Haysha Deitsch bought a building full of senior citizens in 2006 for 40 million dollars. He is selling it in 2014 for 76.5 million, nearly twice that much.
It had for many years been a senior residence, once called The Madonna Residence and run by the Carmelite nuns. Deitsch knew when he invested his 40 million in quality care for the elderly that the tax abatement on the building was set to expire in 2012.
At that point, he could claim, and he did, that he had to sell the building because his taxes just jumped from $200,000 to over a million annually. But shortly before that, Deitsch got a license from the New York State Department of Health (DOH) that turned the senior residence into a legal assisted living facility; with the added benefit to Deitsch that the seniors' individual leases were then nullified. When Deitsch sought and received in 2014 an official closing notice from the DOH, he could go out of business in one fell swoop, without having to confront tenants with leases.
Sugar Hill Capital, knowing a good deal when it saw one, in January 2014, offered to buy, on the condition that the seniors be evicted. But all the while the deal was being consummated, Deitsch's company continued to sign up new seniors to move to the building, assuring them and their families of perpetual care. Then on March 14, 2014, he announced the building's closing.
He gave its 122 elderly and infirm residents (some of whom had just moved in, others who had been living there for years) 90 days to vacate. One Prospect Park West was set to become a luxury condominium and Deitsch was set to walk away with 36.5 million over his initial investment.
But, standing between the Deitsch and Sugar Hill Capital, the buyer of this 76.5 million property, are eight senior citizens the oldest of whom is 107. I suppose we might call them old people. Eight old people are making a last stand by occupying their apartments in what was supposed to remain, but for the almighty dollar, their senior assisted living home at One Prospect Park West right across from Prospect Park, the Brooklyn Public Library, and multiple transportation hubs, thus a prime location.
The existence of these eight old people refusing, or unable, to move (Brooklyn is notoriously low on assisted living facilities) is in the way of 76.5 million dollars changing hands. That's 36.5 million dollars over the 2006 purchase price, in just 8 years, imagine. Haysha Deitsch, cannot wait to close the deal. His large team of lawyers is in court this morning, November 12, to try to force the buyer to pay up despite the presence of the eight old people clinging to their homes. Deitsch has done his best to clear his property of these pesky elderly. He gave them 90 days notice to vacate last March.
Seven of the residents conveniently died, opting for eternity rather than uncertainty. Since June, Deitsch has upped the pressure on the remaining eight Occupiers by cutting basic services, firing caretaking staff, serving up rotten food, turning off hall lighting, painting opaque the windows of heretofore common spaces. Thus, there is also a complaint against Deitsch for contempt of court working its way before Judge Wayne Saitta, brought by the families of the current and recently relocated residents. Deitsch had been ordered to continue to supply adequate care.
All this brouhaha about old people has very much upset Sugar Hill Capital, which was eager to begin conversion of the building into luxury housing for the wealthy and thus in a few short years make a considerable profit over their 76.5 million purchase price. But Sugar Hill Capital doesn't want the old people. Sugar Hill believes Deitsch should use some of his profits from the 76.5 million deal to relocate the remaining eight—against their wills. The buyer is in court trying to wriggle out of the deal, except they've already given Deitsch a lousy $7.5 million down payment that he wants to keep.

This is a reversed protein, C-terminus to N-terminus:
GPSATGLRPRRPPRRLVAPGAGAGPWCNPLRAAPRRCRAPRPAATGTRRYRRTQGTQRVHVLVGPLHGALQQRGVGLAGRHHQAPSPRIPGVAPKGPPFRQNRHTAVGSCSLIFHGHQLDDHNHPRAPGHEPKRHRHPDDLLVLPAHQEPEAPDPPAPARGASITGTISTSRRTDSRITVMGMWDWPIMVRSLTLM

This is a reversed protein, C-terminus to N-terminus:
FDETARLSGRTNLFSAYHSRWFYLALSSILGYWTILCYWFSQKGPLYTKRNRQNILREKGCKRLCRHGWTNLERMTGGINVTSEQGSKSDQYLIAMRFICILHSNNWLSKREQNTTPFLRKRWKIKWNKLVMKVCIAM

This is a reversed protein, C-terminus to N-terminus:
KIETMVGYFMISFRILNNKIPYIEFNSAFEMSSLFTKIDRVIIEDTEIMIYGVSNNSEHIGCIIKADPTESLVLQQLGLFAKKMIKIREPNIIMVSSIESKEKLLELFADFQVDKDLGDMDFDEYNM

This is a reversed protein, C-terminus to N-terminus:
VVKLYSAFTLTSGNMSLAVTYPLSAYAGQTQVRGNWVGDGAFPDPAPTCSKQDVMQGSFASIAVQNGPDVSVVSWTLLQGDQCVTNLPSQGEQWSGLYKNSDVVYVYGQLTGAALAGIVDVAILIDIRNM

Deitsch believes that a mere eight old people ought not to matter to the buyer very much. His large team of lawyers makes the case that Sugar Hill is obligated by law to go ahead and close the deal. After all, Sugar Hill knew they were buying old people's homes out from under them. Now there are now only eight of them left, so what's the problem? The seller, operating in good faith, has gotten rid of the rest, including those seven who conveniently chose the moment to go their eternal resting place, rent-free, rather than be evicted somewhere.
It's sort of like finding just eight roaches after the exterminator has come. The seller thinks the job's been done. The buyer fears the remaining infestation. What is the buyer going to do with eight old people in a new luxury condominium? What lobby will they use, what entrance way? How might the presence of eight old people upset the new luxury condominium owner's, being a reminder of the very mortality great wealth is meant to obviate?
Judge Saitta wants to figure out a way to close this deal. After several hours of patient listening, he suggests private, closed door meetings with him and the two large legal teams of buyers and sellers, and the Legal Aid and other lawyers for the Occupiers, also, the DOH has lawyers present, as they are implicated, in order to arrive at a compromise--someone must take these old people, some provision must be made. The immediate fate of the eight old people hangs in the balance (their ultimate fate like all of ours is known but doesn't seem to be coming quite fast enough).
Will they be allowed to live out their lives in spaces and at a location that they know? Will they be bundled up and moved somewhere else? Where? What should the judge do about these eight old people who are blocking 76.5 million dollars from changing hands? November 24, Judge Saitta will finally hear the complaint brought by the remaining residents and concerned family. Right before Thanksgiving they shall learn where they will be allowed, or forced, to live.